Established in 2019, the company manufactures retractable, semitransparent photovoltaic shade screens that convert blocked sunlight into electricity. The solution has two main components: the PV panels and the shade screen.
The PV panels are made of monocrystalline silicon solar cells that generate an electric current when exposed to sunlight, which is fed into the local power distribution panel to support the energy needs of the greenhouse.
On the other hand, the shade screen is made of specialized light diffusion material designed to regulate the amount of light that enters the greenhouse by sliding back and forth along a track. When the shade screen is fully extended, it blocks part of the sunlight from entering the greenhouse, and when it is retracted, it allows more sunlight to enter.
The retractable PV shade screen is typically controlled by a computerized system that uses sensors to measure the amount of light entering the greenhouse. When the light is too high, the system automatically extends the shade screen to reduce the amount of light entering the greenhouse.
But for all practical purposes, the PV shade screens are controlled by a timer, allowing the user to set specific times for the screen to retract and extend.
“We wanted to provide ideal light management to the plants, so we engineered a screen that was retractable and had the flexibility of using solar cells with high efficiency and stability, offering us a huge advantage in performance and cost when compared with whatever PV technology was out there,” said Michael Salvador, CEO of Mirai Solar, a doctorate in physical chemistry who joined KAUST Solar Center in 2017.
Of late, greenhouses have been under the spotlight in Saudi Arabia, especially after Abdulrahman Al-Fadhli, the minister of environment, water and agriculture, in January approved investments worth $1.06 billion until 2025 toward the plant resources sector and greenhouses.
It highlighted the role of greenhouses in the Kingdom, where the hot and arid climate with limited water resources makes it difficult to cultivate crops sustainably. In many ways, it cleared the deck for controlled environments that protected crops from excessive heat, wind and pests, facilitating a variety of crops throughout the year.
These plant shelters are also vital for the country’s food security as they help increase the local production of fresh produce and reduce dependence on imported food. This is particularly important given the increasing population and the need to meet the growing demand for food.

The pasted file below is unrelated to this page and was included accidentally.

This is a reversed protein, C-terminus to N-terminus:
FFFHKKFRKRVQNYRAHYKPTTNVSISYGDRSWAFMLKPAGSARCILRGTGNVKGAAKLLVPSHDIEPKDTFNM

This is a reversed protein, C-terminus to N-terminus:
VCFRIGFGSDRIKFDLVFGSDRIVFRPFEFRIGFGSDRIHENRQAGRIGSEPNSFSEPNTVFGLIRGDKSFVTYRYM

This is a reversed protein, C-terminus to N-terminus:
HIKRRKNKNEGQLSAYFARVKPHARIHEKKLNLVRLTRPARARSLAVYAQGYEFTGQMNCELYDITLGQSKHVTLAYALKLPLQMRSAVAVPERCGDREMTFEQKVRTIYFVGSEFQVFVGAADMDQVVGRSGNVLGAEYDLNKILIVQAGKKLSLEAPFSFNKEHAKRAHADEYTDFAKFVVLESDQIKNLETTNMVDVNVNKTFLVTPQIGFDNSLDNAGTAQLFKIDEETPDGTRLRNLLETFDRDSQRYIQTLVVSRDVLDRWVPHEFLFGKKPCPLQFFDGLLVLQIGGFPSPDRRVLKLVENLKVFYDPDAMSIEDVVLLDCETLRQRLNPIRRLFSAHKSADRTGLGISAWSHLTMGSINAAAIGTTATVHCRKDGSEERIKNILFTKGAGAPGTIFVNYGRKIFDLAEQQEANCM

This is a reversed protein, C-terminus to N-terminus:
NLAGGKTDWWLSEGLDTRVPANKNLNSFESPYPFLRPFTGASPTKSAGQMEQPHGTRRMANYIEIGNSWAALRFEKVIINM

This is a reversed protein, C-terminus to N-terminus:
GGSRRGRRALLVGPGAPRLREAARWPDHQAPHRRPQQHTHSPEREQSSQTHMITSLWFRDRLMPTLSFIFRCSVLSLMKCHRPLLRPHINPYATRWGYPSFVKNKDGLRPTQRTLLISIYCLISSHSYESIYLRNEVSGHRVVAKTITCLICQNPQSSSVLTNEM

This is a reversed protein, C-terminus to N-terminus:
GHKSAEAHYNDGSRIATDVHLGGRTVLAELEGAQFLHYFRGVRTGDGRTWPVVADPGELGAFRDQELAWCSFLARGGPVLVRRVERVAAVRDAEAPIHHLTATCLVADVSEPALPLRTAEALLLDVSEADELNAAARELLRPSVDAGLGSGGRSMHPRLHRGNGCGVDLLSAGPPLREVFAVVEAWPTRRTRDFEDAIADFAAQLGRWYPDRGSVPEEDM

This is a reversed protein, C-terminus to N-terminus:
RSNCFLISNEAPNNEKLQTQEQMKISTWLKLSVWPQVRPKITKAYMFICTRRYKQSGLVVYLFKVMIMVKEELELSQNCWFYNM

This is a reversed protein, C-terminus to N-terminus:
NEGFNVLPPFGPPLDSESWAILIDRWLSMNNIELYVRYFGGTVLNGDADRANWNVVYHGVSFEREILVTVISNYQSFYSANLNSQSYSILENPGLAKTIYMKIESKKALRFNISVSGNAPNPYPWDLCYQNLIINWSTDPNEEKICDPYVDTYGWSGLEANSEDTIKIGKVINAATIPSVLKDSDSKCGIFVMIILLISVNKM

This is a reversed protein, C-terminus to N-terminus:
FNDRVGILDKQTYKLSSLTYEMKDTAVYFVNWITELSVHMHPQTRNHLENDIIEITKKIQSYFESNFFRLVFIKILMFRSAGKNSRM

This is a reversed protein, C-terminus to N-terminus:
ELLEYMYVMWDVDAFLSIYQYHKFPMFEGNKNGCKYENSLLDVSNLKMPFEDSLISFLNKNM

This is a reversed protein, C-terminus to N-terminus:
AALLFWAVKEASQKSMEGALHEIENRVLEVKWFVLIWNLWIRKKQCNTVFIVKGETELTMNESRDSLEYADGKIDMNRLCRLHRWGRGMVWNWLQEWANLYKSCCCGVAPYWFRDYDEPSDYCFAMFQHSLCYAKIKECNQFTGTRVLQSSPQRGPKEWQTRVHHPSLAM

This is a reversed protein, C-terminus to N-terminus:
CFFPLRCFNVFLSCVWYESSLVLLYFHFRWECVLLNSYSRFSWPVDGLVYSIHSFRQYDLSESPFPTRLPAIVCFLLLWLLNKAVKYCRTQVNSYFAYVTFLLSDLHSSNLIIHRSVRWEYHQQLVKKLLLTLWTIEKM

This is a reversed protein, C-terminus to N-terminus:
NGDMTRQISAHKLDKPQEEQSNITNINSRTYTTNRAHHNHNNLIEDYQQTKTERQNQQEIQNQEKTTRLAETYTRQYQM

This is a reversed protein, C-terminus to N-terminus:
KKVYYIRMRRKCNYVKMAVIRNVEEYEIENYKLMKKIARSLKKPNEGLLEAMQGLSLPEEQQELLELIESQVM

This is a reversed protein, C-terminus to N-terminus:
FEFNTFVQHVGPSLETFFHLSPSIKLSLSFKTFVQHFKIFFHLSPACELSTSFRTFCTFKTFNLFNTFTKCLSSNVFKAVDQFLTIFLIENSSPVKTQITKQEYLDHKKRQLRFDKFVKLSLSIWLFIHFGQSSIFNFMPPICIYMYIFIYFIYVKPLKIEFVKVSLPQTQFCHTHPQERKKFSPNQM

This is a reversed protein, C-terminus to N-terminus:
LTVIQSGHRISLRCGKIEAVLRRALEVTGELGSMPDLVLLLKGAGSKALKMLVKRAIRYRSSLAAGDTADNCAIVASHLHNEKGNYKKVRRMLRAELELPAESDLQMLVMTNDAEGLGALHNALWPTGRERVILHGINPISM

However, greenhouses in Saudi Arabia require significant electricity to maintain optimal growing conditions in extreme weather. For example, during the summer, temperatures can reach up to 50 degrees Celsius, meaning that air conditioning and cooling systems will need to run continuously to keep the greenhouse at a suitable temperature.
According to industry reports, the basic energy consumption of a greenhouse includes light supplementation, dehumidification, heating and cooling, which could account for over 90 percent of the total power consumption. So, energy efficiency in greenhouses is paramount.
In such a scenario, the prospects of Mirai shade screens appear much brighter as it was particularly suited for mid-tech greenhouses that typically utilize 80 kilowatt-hours per square meter a year and high-tech facilities that consume 500 kWh per sq.m. per year.
“We are at a stage where we can deliver a minimum of 80kWh per sq.m. per year so we can fully cover the electricity needs of a mid-tech greenhouse and a certain percentage of the demand of a high-tech facility,” Salvador added.
The solution’s flexibility is such that it offers a drop-in replacement to conventional shade screens, which means it can be retrofitted to existing greenhouses or integrated with new greenhouse constructions.
Ask Salvador where he drew his inspiration for this innovation, and his reply: KAUST. After joining the university, Salvador chanced upon Ryan Leyfus, one of the founders of Red Sea Farms, another innovative KAUST spinout that pioneered saltwater-based agriculture in the Kingdom.
Leyfus highlighted the concern of raising plants under conventional shade screens and planted the idea of a photovoltaic panel that mimics them and has the same functionality.
“We proposed the idea to the Technology Transfer Office of KAUST. They were convinced of the idea and provided us with a grant that helped us to develop a minimum viable product and later our first pilots on a sizable scale,” said Salvador, who ended up hosting a demonstration for Red Sea Farms at their greenhouse facility in the university campus.
Mirai Solar has been running several pilot installations in Saudi Arabia, including Estidamah and Al-Rasheed. The company is also manufacturing a PV system to be deployed in California around April, even as it scouts for funds to increase the scale of its operations, and this is just the beginning.
Soon, the solar technology startup will expand beyond the horizons of the greenhouse and create solar-powered car parking spaces for electric vehicles and deploy its foldable modules on mobile shipping containers to fuel their energy needs. And Salvador is committed to taking it to the next level.